A/c stops cooling at traffic lights


#1

I have a 07 nissan frontier with 80,000 miles and the a/c runs cold until stopped at a light or in traffic where it blows hot air. I am in Texas and it’s already close to 100 degrees I need HELP!!! Had the same problem 4 mths. ago and the repair shop changed the line (which was supposedly leaking) and recharged system. Now same problem, took it back to the shop and they now tell me my compressor is going out??? I find this hard to believe. Any help out there?


#2

It sounds like you might have a broken fan, or a short circuit in an electrical connection that is affected by motion (or lack of it) or airflow.


#3

If it turns hot as soon as you stop, then it is a vacuum problem. The blend doors in most cars today and controlled by vacuum. The available vacuum varies with engine speed and load. Often if there is insufficient vacuum (not uncommon when you come to a stop) then it may not be able to hold the blend door in the A/C position and so it defaults to the heat position.


#4

Manifold vacuum is highest when the car is at a stop and at idle. It goes low when the throttle is opened. And its not the hot/cold selector that defaults when there is a loss of vacuum it is the vent that the air comes out that defaults to the defroster position.

You very well could have a compressor problem. Ask for more details why the shop feels the compressor is at fault. Are they basing their diagnosis on pressure readings or are they detecting leakage?

Your cars AC system could very well be controled fully by electric motors and not have a vacuum component at all.

No reason to doubt the shop yet.


#5

After the line replacement and the original problem coming back I called the dealer and they thought it might be low on freon or water causing the fail switch to shut off the compressor on an overheat. When I took it back to the shop they did a pressure test on the freon which was fine and then listened to the compressor with a stethoscope.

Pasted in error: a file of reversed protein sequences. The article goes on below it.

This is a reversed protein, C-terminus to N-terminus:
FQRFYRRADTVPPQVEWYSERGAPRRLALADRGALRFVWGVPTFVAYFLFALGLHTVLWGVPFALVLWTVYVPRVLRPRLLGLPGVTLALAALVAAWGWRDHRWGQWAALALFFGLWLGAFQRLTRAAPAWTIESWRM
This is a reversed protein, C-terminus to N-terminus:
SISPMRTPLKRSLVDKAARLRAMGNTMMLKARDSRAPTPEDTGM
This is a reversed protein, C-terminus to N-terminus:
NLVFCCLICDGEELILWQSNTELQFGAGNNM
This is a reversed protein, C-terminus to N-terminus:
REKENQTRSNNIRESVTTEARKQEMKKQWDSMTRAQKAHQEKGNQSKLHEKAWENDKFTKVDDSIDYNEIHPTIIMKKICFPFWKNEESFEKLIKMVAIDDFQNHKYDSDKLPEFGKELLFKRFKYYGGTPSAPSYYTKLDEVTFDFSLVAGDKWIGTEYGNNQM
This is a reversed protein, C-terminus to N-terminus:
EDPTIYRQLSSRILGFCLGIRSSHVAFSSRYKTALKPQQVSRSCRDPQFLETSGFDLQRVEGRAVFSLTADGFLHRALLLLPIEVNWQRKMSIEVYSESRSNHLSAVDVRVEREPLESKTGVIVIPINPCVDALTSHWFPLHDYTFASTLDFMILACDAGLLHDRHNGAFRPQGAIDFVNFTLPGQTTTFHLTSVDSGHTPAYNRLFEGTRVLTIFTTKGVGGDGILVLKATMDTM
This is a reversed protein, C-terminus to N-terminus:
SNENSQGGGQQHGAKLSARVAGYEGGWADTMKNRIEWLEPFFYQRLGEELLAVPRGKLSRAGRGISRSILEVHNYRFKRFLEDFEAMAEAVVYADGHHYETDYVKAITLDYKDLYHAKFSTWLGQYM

#6

So why are they condeming the compressor?. If pressures are fine and the compressor is not noisy or leaking why are they saying the problem is the compressor?


#7

I’m not sure, can you hear the compressor making noise with a stethoscope? They quoted me $1775.00 to fix it maybe they saw me coming and times are hard? I just moved here and have no experience with shops in the area. Have an appointment with an a/c guy recommended from the people on here but they have a 9 day waiting period. Everyone else wants $100.00 to diagnose it and a few days wait.


#8

I have seen compressors go bad, not because of mechanical problems, but because of electrical problems. Sometimes, these electrical compressor problems seem to express the same symptoms you are having. For some reason, the electrical connection (harness) connects while the car is in motion, but the connection fails as soon as you get off the highway or stop at a light. Take a look at the wiring that leads to the compressor. With the engine running and the air conditioner on, CAREFULLY move that cluster of cables around a little and see if the compressor cycles on and off. If it does, you need a new compressor.

PS- It might be easier and safer to move the wires around with some kind of reacher, rather than stick your hand in there while the parts are moving. If in doubt of your safety, don’t do it. Instead, ask a professional to check this for you.


#9

You can hear much more than you want with a stethscope. The price you are quoted is a red flag,this shop is out. You would do yourself well to wait the 9 days.


#10

Check what you can check. What can you check? The fan. You might have one or two. They are right behind the engine radiator, sometimes in front of it and you can see that one through the grille. If you turn the AC on and the fan doesn’t ever work, the AC won’t work. If your AC is warm and the fan isn’t turning, you found the problem. If the fan is turning and the AC is warm, the problem is somewhere else.


#11

My first guess is that the cooling fans aren’t working.


#12

It’s very difficult to make much of a guess on A/C problems without knowing the high and low side pressures.
A failing compressor should have an affect on those pressures.

What you might consider is the possibility of a failed thermal control amplifier. These have been somewhat problematic anyway.


#13

Hi, have you resolved this issue? I have the exact same issue with my 99 Subaru Forester. I live in Miami, Fl. and our days are usually 95-100. I find myself putting my car in neutral and revving over 2000rpms in order to cool at stops.